Transforming U.S. Workforce Development Policies for the 21st Century

July 2, 2015
By Steve Shepelwich, Senior Community Development Advisor


Labor markets in the United States are undergoing significant change. Globalization, rapid technological change, shifting demographics and the lingering uncertainties brought on by the Great Recession are affecting the environment for workers, employers and other stakeholders concerned with getting America to work.

Workforce development policies and programs, many of which were developed decades ago, are struggling to remain relevant.

Transforming U.S. Workforce Development Policies for the 21st Century, a new book to be released in early August by the Federal Reserve Banks of Atlanta and Kansas City and the John J. Heldrich Center for Workforce Development at Rutgers, tackles this straight on by presenting new visions for transformative education and workforce development policies and programs. Nearly 70 leading scholars and practitioners present research and case studies addressing potential reforms to strengthen workforce development policy.

The book is divided into four sections:
  1. Transforming the U.S. Workforce Development System examines how public policies shape the outcomes for workers, especially those facing significant employment barriers.
  2. Redesigning Workforce Development Strategies of needed education and training reforms for systems such as online education and training delivery, credentialing and career information management.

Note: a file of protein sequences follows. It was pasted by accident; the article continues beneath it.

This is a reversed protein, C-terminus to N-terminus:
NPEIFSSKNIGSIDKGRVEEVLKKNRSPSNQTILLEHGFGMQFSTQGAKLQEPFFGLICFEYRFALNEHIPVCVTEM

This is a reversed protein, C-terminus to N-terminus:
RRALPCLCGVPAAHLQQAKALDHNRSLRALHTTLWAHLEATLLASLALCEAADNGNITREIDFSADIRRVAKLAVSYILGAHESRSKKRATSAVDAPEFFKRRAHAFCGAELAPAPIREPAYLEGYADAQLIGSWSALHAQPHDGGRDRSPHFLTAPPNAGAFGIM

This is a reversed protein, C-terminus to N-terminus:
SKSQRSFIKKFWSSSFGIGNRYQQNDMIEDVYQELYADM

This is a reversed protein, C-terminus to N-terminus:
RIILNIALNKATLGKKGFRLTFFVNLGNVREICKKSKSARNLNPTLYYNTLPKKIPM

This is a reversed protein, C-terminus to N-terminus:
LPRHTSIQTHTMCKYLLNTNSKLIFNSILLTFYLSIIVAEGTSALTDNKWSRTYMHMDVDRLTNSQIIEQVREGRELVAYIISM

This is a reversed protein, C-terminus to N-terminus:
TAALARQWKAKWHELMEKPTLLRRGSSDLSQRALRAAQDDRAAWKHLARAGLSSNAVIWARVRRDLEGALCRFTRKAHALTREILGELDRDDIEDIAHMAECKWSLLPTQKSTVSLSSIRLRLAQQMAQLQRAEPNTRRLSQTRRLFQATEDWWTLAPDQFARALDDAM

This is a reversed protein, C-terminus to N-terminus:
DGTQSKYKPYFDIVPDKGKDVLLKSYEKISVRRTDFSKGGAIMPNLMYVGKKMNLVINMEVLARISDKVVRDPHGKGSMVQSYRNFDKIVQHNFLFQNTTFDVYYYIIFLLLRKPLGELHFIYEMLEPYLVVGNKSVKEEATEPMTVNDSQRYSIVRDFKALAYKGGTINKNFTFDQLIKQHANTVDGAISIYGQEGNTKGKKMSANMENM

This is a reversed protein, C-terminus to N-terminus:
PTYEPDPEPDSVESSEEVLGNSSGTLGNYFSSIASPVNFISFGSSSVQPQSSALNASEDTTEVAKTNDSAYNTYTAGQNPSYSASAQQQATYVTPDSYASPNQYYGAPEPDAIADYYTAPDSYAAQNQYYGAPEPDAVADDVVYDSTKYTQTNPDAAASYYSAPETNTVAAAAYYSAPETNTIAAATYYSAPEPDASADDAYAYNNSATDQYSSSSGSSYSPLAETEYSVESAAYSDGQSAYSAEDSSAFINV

3. Building Evidence-Based Policy and Practice explores the critical role of systematic data collection and its use in improving workforce services
  4. The final section focuses on these issues by looking at effective policies and practices for meeting the needs of specific segments of workers. Emphasis is placed on exploring evidence-based approaches that provide benefits for both workers and their employees.

Policymakers, scholars, practitioners, educators and labor market participants will find new perspectives, intriguing policy and practice examples and challenging recommendations to consider. This volume presents compelling evidence for the need for transforming current workforce policies as well as useful strategies to pursue.

The Federal Reserve has become increasingly involved in workforce development issues during the last several years. Beginning in 2011, the Federal Reserve Banks convened more than 32 meetings across the country with a broad range of stakeholders (findings from the meetings is available here). The need to improve coordination and effectiveness of the public workforce system was a consistent theme across these meetings. This book builds on those subsequent meetings to highlight important issues for broad discussion and debate.

The Federal Reserve Banks of Atlanta and Kansas City and the Heldrich Center will build on the information and analysis presented in this book in multiple ways. The Federal Reserve Bank of Atlanta will publish two companion pieces that explore models for workforce development intermediaries and career-based training for incumbent workers and under-served populations. The Federal Reserve Bank of Kansas City will host forums in September across its District offices that will present information from this initiative for discussion with local stakeholders.  Additional events will be announced closer to the books release in August.